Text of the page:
Best Electric Guitars For Small Hands In 2019

top rated electric guitars for small hands

Choosing an electric guitar with a short scale size can be a great move for players with small hands.

Whether child or adult, it is important to feel comfortable playing your instrument.

If you’re having a hard time fretting chords or running scales on a standard size guitar, check out this list of the best electric guitars for small hands.

Top Rated Electric Guitars For Tiny Hands

ImageModelWoodPrice
Ibanez GRGM21BKN 3/4Ibanez GRGM21BKN 3/4 Size Mikro

5 out of 5 stars

  • Back/sides: Basswood
  • Top: Laminated Spruce
  • Neck: Maple
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Jackson Dinky Minion JS1XJackson Dinky Minion JS1X

4 out of 5 stars

  • Back/sides: Nato/Okume
  • Top: Solid Spruce
  • Neck: Nato
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Squier by Fender Mini StratSquier by Fender Mini Strat

4.5 out of 5 stars

  • Back/sides:
  • Top:
  • Neck:
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Fender MustangFender Mustang

5 out of 5 stars

  • Back/sides:
  • Top:
  • Neck:
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Ibanez GRGM21BKN 3/4 Size Mikro Electric Guitar

Ibanez GRGM21BKN 3/4 Size Mikro

  • Solid signature Ibanez construction
  • Very Short Scale Length
  • Fast Playing Neck
  • Affordable Quality

Ibanez, a leader in the electric guitar market endorsed by greats like Joe Satriani, Steve Vai, and Eddie Van Halen, delivers a mini shredding machine in the Mikro series.

The Mikro’s durable and fun to play design is perfect for children or entry level players on a tight budget.

Construction

Ibanez’s Mikro series are scaled down versions of their full size GRG models. The GRG package includes a solid basswood body, a maple neck, and a fretboard made of jatoba with sharktooth inlays and 24 frets.

Ibanez’s signature fast neck gives you full shredability with a scale length of only 22.2 inches.

Everything is built tight and secure; no shaking of loose tuning machines or pickups like you might expect in guitars that cost as little as the Mikro.

Tone

The Mikro comes outfitted with Ibanez Infinity pickups, which are, let’s say, not the worst you could ask for.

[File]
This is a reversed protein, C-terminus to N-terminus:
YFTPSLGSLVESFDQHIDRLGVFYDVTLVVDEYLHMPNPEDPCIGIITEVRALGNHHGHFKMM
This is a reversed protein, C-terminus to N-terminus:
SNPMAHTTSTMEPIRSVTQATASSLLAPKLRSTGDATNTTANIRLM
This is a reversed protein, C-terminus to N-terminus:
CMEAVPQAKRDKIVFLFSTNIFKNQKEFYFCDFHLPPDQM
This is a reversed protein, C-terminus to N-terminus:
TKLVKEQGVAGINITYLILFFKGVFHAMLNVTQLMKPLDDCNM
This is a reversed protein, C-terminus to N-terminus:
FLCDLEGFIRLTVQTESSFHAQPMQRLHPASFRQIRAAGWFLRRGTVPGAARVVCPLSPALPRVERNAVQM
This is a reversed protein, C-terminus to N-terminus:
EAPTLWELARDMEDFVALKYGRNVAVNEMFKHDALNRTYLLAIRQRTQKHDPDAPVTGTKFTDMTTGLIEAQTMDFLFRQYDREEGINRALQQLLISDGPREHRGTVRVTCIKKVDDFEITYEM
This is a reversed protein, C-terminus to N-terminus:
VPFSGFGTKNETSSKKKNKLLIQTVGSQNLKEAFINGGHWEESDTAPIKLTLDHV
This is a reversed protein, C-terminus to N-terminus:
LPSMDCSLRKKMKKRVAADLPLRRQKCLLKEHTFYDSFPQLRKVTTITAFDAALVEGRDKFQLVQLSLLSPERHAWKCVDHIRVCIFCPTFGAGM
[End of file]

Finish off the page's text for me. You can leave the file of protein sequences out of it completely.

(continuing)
While the basswood body can guarantee a balanced quality tone with the right hardware, the Infinity pickups leave a lot to be desired for the player who wants a true full-bodied electric guitar sound.

They’re enough for learning the basics and aren’t all that bad in the mid range, but the high end comes harsh and the lows are muddy.

You can bear with it, or mod it yourself with some better pickups to really get the most out of the Mikro.

Playability

I’ve always found Ibanez fun to play, and the short scale length of the Mikro series adds to the pleasure of pretending I can shred like Satriani.

This guitar is so easy to play, it voids the excuse of “It hurts my fingers.”

Unfortunately, it is often shipped and sold needing a little work done to bring it up to standard.

Short scale guitars will often need the action properly set up and can benefit from a switch to lighter gauge strings.

Although a common and easy problem to fix on entry level guitars, the Mikros tend to ship with sharp fret ends.

Bottom line

The Ibanez Mikro is a great instrument for heavy metal kiddos, hobbyists who love to modify and upgrade electrics, or those just starting to learn electric guitar who feel they need a smaller model.

Pros

  • Solid signature Ibanez construction
  • Very Short Scale Length
  • Fast Playing Neck
  • Affordable Quality

Cons

  • Pickups with harsh highs and muddy lows
  • Needs set up after purchasing

Jackson Dinky Minion JS1X – Best Electric Guitar For Players With Small Hands

Jackson Dinky Minion JS1X - best electric guitar for small hands
  • Chunky full sound
  • Available in range of popular models
  • 2/3 body size

Maker of some of the most recognizable guitar models in metal music history, Jackson has consistently held an electric guitar spotlight through the endorsements of players like Randy Rhoads and James Hetfield.

The Minion series offers a chance for everyone to try their hand at shredding some sick riffs.

Construction

Jackson Dinky Minions are a solid small guitar. The super fast satin finished maple neck is bolted to the solid popular body in an axe 2/3 the size of a standard guitar.

24 frets over a 22.5 inch scale length make this ideal for people with short fingers as the space between each fret is minimal.

I’ve seen Jacksons take a beating and still play great, so if you’re looking for a starter guitar for a rambunctious young rocker, the Dinky Minion is a great choice.

Tone

Jackson outfits the Dinky Minion series with Jackson High-Output Humbucking pickups, which bring big tone through the small solid body.

With the right amp, you can get a lot of crunch out of this little monster and pull off some raging squeals in the high end. Some might say it sounds dirty – I say it sounds metal.

Playability

The low action of Jackon guitars might make the Dinky Minion awkward for a beginner learning chords.

They don’t accommodate a lot of clumsy strumming, but for a serious-minded beginner focused on learning the elements of rock, the Minion presents itself as a perfect starter axe.

Bottom line

I have a nostalgic affinity for Jacksons – they were the guitar of choice for the guitarist in my high school metal band, and I always thought his guitar sounded great and was a lot of fun to play when we weren’t practicing.

Among these small guitars, the Dinky Minion stands out as my favorite.

Pros

  • Chunky full sound
  • Available in range of popular models
  • 2/3 body size

Cons

  • Tuning machine instability
  • Not great for learning chords for country/folk/etc.

Squier by Fender Mini Strat